Farm City, Deeply Rooted, and Each Featherless Wing

Turkey bones and veges for soup According to The Wall Street Journal, 46 million domestic, farm-raised turkeys were devoured this week (including the 13 pound turkey whose bones have been stewing in my soup kettle until an hour ago).  It’s probably fair to say that none of us ever saw “our bird” fully feathered, or heard it gobble, or knew whether a “hen” or a “jake” was gracing our dinner platter.  I haven’t had this kind of intimate relationship with a Thanksgiving turkey since leaving our Wyoming ranch a few years ago, and I miss it. 
7J Outfitter Wild Turkey The picture below was taken by Seven J Outfitters on land adjacent to our ranch. I do not know these hunters but no doubt I’ve seen this turkey’s brethren foraging on our hay meadow. These are the same turkeys my son and daughter watched through the seasons when growing up, including hunting season.  “If they’re too many jakes,” my son once told me, “they’ll harass the nesting hens, and not enough eggs will hatch.”  He used to spend days out in the woods, studying the bands of wild turkeys. If this photo stirs you in any way, I hope you’ll respond by posting a comment.
In the fall, the wild turkeys that I used to share this land with loved to graze the acorns that gathered beneath the bur oaks.  They also loved the hay meadows, where it was harder for a coyote or bob cat to sneak up on them. I imagine they still do. 
Had the 46 million domestic turkeys eaten this week been born wild, like the Merriam’s wild turkey of the ponderosa forests of the West, only 25 percent of them might have survived beyond their first few weeks of life.  Those that did might have lived for a year or two, maybe three, but it’s the rare and wise wild turkey that could escape both disease and predation to see a tenth birthday. 
Like the coyotes who prey on the turkeys, I find myself mostly at peace with the role of predator.  My eyes, like the coyote’s or the eagle’s or the mountain lion’s or the fox, are located in the front of my head. My teeth, too, are designed for tearing flesh.  I trust nature’s grand design.  What I am not at peace with are the insidious and mutated forms of predation that now seem to define our species. 
Farm City Yesterday, with the taste of Thanksgiving still lingering on my tongue, and memories still stirring my heart, I read an article on the New York Time’s book editors’ top 10 reads for 2009.  Dwight Garner’s selections included the memoir Farm City:The Education of an Urban Farmer by Novella Carpenter. “A moving meditation on urban life versus the natural world,” wrote the publisher Penguin Press, “and what we’ve given up to live the way we do.”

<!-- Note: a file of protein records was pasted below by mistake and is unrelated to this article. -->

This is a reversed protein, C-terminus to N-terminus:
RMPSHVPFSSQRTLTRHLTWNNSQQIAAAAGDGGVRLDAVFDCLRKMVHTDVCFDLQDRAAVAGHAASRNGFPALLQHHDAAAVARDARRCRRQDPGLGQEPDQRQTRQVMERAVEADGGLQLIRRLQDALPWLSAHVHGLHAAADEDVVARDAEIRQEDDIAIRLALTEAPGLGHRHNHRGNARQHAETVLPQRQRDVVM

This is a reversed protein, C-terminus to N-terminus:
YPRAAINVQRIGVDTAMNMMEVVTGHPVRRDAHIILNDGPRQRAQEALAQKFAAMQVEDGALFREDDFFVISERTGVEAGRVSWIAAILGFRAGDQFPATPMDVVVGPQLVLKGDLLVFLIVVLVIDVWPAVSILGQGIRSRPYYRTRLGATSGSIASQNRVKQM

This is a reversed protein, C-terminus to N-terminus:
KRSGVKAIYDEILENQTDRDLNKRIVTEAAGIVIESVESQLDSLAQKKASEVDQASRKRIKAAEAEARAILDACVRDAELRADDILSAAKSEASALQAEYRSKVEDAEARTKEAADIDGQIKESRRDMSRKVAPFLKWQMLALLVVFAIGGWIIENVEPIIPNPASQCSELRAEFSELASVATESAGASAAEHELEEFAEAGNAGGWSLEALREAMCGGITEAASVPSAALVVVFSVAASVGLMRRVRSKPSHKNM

The intersection of anything rural and urban intrigues me.  Here was a memoir about a young woman who grubbed out a small garden plot from a dirt lot in a drug-infested ghetto in Oakland and started growing not only herbs and vegetables, but ducks and rabbits and even two Red Duroc pigs.  I clicked on a link to Garner’s June 11 book review:
“At heart,” he writes, “Farm City is more about Ms. Carpenter’s experiences with livestock than it is about growing plump tomatoes. In fact Farm City is a serious, if tragicomic, meditation on raising and then killing your own animals. She wants to have “a dialogue with life,” she writes, and realizes she can do that only by also having a dialogue with death.”
Bravo, Ms. Carpenter!  We Americans shy away from death, or at least from hands-on death.  We shy away from admitting that nothing lives that something does not die.   We rarely anoint our own dead, and rarely wonder about the lives of the things we eat to nourish our own bodies.
DeeplyRootedYesterday I was also reading High Country News.  I came across Andrea Appleton’s review of Deeply Rooted: Unconventional Farmers in the Age of Agribusiness by Lisa Hamilton. (November 9, High Country News).  “In this narrative nonfiction book,” writes the publisher, “Hamilton tells three stories, of an African-American dairyman in Texas who plays David to the Goliath of agribusiness corporations; a tenth-generation rancher in New Mexico struggling to restore agriculture as a pillar of his community; and a modern pioneer family in North Dakota…”  Click here for a SLIDE SHOW of the people in these three stories.  Click here to read Appleton’s REVIEW, “For farmers, small is beautiful.”
This year’s turkey carcass has been simmering on the stove for two days.  When I took the pot out of the refrigerator this morning, the broth was a thick, protein-rich gelatin.  The meat is now  stripped from the bones and I’m about to dice the celery and chop the onions and shred the carrots.  Making this soup feels like an act of gratitude, a prayerful way to spend a few hours regardless of whether the turkey lived a wild life, or a confined one.  But I will miss the slight taste of wild acorns that used to grace the Thanksgiving soup I made back at the ranch.  I will squeeze all the intimacy from these bones that I can—each leg bone, each rib, each featherless and flightless wing.